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Holy Father’s Prayer of Intention: MARCH
That Christian communities, especially those who are persecuted, feel that they are close to Christ and have their rights respected.
In the Church, God gives the gift to the whole human family of the possibility of being close to Jesus Christ. The Church extends in time and space the mission of Jesus while he walked the earth for our salvation, by offering us the chance to hear his words of forgiveness, be anointed with the oil of his Spirit, and to receive his Body and Blood. By being drawn into the life of the Church, especially the Sacraments, we are enabled to feel close to Jesus, to know his loving presence and action in our lives.
Yet, many Christians with whom we share faith in Jesus live in societies in which they are not free to approach the nearness of God in the Church or in which they run great risk for doing so, even their very lives! It may be difficult to understand that martyr Churches still exist today, not only in the Church’s history, especially if we are accustomed to relative freedom in practicing our faith in our own lives. Yet, in many places in the world our brothers and sisters in the Body of Christ suffer today and give them-selves up to marginalization, loss, and even death for their faith in the risen Lord.
These communities have special need of our tender support and love. May our own efforts help these communities experience freely the nearness of the Lord in the Church; and until that moment comes through cultural change, may they feel the consoling nearness of God by knowing that we, their family in Christ, labor so that their rights, especially that of religious freedom, are respected.
Source: Apostleship of Prayer
Holy Father’s Prayer of Intention: February
For a generous welcome of the victims of human trafficking, of enforced prostitution, and of violence.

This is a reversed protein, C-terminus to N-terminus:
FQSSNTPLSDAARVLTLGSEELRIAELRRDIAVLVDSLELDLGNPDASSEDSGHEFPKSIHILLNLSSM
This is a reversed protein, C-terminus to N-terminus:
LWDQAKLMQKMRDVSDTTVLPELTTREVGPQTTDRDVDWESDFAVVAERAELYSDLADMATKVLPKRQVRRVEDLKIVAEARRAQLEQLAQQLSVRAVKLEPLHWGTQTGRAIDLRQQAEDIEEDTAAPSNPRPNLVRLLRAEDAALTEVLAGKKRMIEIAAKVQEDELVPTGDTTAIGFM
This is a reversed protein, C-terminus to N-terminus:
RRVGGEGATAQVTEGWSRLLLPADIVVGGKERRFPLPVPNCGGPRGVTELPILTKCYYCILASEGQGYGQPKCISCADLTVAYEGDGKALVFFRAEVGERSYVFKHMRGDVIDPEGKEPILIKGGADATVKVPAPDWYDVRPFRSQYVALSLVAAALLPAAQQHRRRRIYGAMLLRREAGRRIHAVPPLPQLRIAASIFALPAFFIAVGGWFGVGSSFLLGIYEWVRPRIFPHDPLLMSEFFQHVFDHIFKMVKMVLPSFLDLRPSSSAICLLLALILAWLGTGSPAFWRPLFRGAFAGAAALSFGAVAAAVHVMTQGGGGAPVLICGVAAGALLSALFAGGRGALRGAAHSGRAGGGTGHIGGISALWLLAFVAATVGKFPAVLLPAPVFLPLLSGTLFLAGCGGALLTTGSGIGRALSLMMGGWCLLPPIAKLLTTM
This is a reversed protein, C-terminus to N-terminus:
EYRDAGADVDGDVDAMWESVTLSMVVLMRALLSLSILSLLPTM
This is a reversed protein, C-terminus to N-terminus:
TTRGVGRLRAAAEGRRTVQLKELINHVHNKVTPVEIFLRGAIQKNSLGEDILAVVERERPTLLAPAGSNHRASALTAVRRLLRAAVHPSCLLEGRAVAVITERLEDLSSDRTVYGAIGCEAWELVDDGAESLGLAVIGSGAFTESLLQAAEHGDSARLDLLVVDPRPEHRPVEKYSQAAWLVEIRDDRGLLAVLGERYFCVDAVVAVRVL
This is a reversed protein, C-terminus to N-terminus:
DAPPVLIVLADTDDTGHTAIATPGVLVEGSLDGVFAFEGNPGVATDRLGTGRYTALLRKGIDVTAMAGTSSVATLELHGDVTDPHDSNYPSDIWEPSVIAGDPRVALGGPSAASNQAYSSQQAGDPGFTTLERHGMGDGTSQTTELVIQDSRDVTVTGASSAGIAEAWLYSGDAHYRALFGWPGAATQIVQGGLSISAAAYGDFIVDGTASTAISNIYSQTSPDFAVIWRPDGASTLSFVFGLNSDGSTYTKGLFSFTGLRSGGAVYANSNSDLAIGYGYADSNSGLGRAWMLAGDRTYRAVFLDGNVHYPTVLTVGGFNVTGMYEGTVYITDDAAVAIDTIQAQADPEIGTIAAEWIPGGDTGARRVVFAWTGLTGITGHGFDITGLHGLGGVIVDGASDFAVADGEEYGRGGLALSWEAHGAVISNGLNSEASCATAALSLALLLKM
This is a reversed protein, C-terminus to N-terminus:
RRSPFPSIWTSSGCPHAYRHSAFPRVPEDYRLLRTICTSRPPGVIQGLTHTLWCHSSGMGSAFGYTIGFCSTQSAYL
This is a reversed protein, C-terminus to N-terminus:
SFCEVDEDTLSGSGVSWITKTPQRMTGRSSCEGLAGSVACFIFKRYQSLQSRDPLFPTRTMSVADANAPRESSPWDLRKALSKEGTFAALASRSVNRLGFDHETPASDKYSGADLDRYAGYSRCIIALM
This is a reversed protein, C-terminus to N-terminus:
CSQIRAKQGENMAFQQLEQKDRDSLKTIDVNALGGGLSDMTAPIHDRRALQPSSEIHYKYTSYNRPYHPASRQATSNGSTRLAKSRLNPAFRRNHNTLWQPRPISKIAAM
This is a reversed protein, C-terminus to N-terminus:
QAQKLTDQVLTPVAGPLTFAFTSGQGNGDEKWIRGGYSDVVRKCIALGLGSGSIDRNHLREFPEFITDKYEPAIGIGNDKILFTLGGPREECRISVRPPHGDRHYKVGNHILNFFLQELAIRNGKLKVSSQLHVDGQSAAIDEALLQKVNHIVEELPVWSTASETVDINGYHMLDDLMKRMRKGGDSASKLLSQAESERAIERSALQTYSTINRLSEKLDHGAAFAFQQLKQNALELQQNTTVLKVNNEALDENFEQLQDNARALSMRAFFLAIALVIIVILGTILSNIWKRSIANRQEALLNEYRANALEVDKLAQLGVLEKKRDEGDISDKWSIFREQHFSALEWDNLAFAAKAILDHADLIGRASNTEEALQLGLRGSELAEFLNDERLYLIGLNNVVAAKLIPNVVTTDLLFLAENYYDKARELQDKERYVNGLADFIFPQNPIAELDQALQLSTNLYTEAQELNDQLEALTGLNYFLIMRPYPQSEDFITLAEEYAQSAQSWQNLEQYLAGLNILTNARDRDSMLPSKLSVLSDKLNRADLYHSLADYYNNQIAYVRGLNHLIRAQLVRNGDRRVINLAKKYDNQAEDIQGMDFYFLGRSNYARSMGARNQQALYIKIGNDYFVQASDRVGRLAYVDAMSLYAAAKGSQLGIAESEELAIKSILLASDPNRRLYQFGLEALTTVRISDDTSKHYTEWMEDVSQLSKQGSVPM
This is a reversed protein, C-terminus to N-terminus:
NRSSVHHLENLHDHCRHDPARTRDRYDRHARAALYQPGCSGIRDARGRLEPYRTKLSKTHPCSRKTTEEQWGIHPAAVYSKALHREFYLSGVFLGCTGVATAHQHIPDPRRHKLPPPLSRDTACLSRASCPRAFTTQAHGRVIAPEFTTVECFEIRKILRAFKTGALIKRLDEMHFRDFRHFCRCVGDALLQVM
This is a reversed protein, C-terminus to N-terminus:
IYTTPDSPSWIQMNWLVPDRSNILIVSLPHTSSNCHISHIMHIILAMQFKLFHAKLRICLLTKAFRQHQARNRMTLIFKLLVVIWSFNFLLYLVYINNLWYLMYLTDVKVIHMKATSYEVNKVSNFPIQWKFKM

Which is better: a paper cup that you use once, or a metal mug that you drink from again and again? The decision is clear. Reusable goods are better for the environment and cheaper in the long run.
What about people? Is it better to use someone once and then toss them aside, or to use them again and again? What?! Humans should not be treated like objects. We rightly feel confused and horrified by this example. But it happens everyday. There is a name for this modern crime: human trafficking.
People continue to be bought and sold in the world today. Prostitution and pornography are among the chief culprits. Or perhaps a young man is promised a big paycheck and citizenship in a wealthy country; all he must do is work in landscaping for a few months. Years later, he continues his backbreaking work–with just a few bucks in cash and a steady stream of lies and threats. He is trapped in a cycle of deception and oppression.
Pope Francis uses the term “throw away” culture to describe this dark side of our modern economy. He writes, “Today everything comes under the laws of competition and the survival of the fittest, where the powerful feed upon the powerless…Human beings are themselves considered consumer goods to be used and then discarded. We have created a ‘throw away’ culture which is now spreading” (Evangelii Gaudium, 53).
In stark contrast, we see the example of Jesus. He stands up for the woman trapped in adultery and sets her free. Jesus shows us that we are not objects. We are beloved sons and daughters of our Heavenly Father.
Source: Apostleship of Prayer